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The 21st-Century Fire Lookout Tower Is a Camera

Gone are the days of rangers in fire lookout towers. Now, mountain-top cameras are being used to spot smoke and flames.

Camera systems are cheaper to install than new fire towers, and they help detect fires earlier. (The U.S. Army/Flickr)
Photo: The U.S. Army/Flickr

I’ve just climbed 1,800 feet to the top of California’s Sierra Buttes, an iconic and rocky pinnacle in the heart of Tahoe National Forest. At the top of the hike, a rusty fire lookout hut towers over the peak. 

The lookout, a 200-square-foot metal cabin reached by 176 teetering stairs and built in 1963, stands at 7,797 feet and offers dramatic views of Sardine Lakes and Mount Lassen in the distance. Fire crews have been using this point to spot wildfires for decades, but now, the place is deserted. Inside the boarded-up cabin sits an old fridge, an antique stove, and a bed frame that hasn’t been slept on for years.

Hundreds of fire lookout stations similar to this one exist across the West in states like California, Oregon, Washington, and Idaho. Of those, less than 35 percent remain staffed with people, according to the Forest Fire Lookout Association. Many stations had to cut staffing due to dwindling budgets.

But that doesn’t mean there are fewer eyes watching our local forests: now cameras are now taking the jobs humans once had. For the past two years, the Nevada Seismology Laboratory at the University of Nevada Reno has been working with the U.S. Forest Service and other agencies to install high-tech cameras in old lookouts and mountaintop towers around California and surrounding states with the goal of detecting wildfire early. 

Seven cameras have gone up around Tahoe in the past year, with at least four more on the way. The Axis Communications network cameras have pan, tilt, and zoom capabilities in all directions, can be accessed via smart phones from the field, can spot large fires up to 100 miles away, and have near-infrared night vision that helps crews spot fires in the dark.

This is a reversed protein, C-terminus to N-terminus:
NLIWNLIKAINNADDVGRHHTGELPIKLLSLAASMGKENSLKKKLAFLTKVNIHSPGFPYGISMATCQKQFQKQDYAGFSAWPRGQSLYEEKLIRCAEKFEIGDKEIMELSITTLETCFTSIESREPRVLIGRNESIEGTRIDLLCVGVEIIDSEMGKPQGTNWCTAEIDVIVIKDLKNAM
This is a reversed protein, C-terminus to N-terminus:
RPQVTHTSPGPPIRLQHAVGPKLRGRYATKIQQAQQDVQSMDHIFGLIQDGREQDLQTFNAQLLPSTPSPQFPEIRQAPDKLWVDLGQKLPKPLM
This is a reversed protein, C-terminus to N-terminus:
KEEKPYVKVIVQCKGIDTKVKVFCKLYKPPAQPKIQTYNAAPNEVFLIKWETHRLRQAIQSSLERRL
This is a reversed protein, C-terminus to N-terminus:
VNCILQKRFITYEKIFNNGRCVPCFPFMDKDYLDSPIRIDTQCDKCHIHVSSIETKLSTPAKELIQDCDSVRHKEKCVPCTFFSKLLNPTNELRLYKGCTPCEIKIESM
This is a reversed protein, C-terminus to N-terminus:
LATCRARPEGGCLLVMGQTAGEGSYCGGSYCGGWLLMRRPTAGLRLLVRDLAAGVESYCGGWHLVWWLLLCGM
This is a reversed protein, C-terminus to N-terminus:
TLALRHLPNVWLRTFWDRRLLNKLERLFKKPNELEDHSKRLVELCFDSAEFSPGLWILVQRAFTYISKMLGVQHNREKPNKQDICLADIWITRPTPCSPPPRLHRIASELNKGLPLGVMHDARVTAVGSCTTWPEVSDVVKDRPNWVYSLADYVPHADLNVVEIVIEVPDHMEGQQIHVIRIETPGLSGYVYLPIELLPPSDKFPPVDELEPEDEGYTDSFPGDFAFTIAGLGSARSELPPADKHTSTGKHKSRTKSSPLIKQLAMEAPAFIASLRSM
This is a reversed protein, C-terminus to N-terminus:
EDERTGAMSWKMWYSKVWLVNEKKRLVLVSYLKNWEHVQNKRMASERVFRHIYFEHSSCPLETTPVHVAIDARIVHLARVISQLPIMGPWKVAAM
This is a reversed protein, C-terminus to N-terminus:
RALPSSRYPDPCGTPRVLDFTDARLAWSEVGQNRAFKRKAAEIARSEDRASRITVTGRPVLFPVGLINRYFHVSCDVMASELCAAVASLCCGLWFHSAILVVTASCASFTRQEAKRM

Fire cameras on the Mt. Scott Lookout in Oregon. (Courtesy of Douglas Forest Protective Association)

The bonus side effect? Several cameras in the Tahoe area are located within ski resort boundaries, at resorts like Homewood, Heavenly, and Sierra-at-Tahoe, and will offer skiers and riders a more interactive live view of snow conditions starting this winter. 

But of course, the cameras’ main goal is fire detection. 

“We are trying to push the envelope for early detection so we can jump on fires early,” says Graham Kent, director of the Nevada Seismology Laboratory. “These cameras can help us get in front of fires and put them out.”

This summer, through a grant from the Bureau of Land Management, UNR’s lab implemented four cameras on peaks across northern Nevada that send a live feed of the landscape to dispatch centers. “Being able to detect fires early is a critical thing,” says Paul Petersen, the state fire management officer for BLM Nevada. “We’ve had a few instances already where we’ve detected fires much earlier with the cameras than we may otherwise have been able to. It allows us to have more eyes out in the field.”

The Cable Crossing fire located east of Glide, Oregon. It started this week and has burned about 270 acres. This image was taken by a Douglas Forest Protective Association fire detection camera 20–30 minutes after the fire started. (Courtesy of Douglas Forest Protective Association)

Oregon started installing camera systems as early as 2007 and now nearly all of its manned lookouts have been replaced with cameras. 

“What drove the exploration of new technology was our aging lookout towers. Many of them needed upgrades or needed to be completely replaced,” says Kyle Reed, the fire prevention specialist for Oregon’s Douglas Forest Protective Association, which monitors 28 fire cameras in their general area alone. “When looking into prices to build a new lookout, it was going to cost $300,000 and up for each lookout. Generally, the cameras cost a fraction of that to build.”

According to Kent, the new camera tower installments he works on can cost between $30,000 to $80,000. If they simply attach a camera to an old tower, the cost goes down to around $15,000.

Agencies may be saving money, but, some say, the cameras shouldn’t completely replace a trained human eye. “The problem with the cameras is that it takes a trained eye to spot the difference between a wildfire and a false alarm,” says Henry Isenberg, co-founder of the Forest Fire Lookout Association, who worked in a lookout station in Massachusetts for 20 years. “Cameras have their place, but they should be used in conjunction with a staffed person.” 

Of course, staffed fire lookout positions still exist, but now one central dispatcher is able to watch cameras from multiple lookouts at the same time. “The reality is most of the people in lookout stations were laid off long ago,” adds Kent. “Without these cameras, wildfires are going to keep going up significantly due to climate change.” 

Filed To: Cameras / Nature / Science
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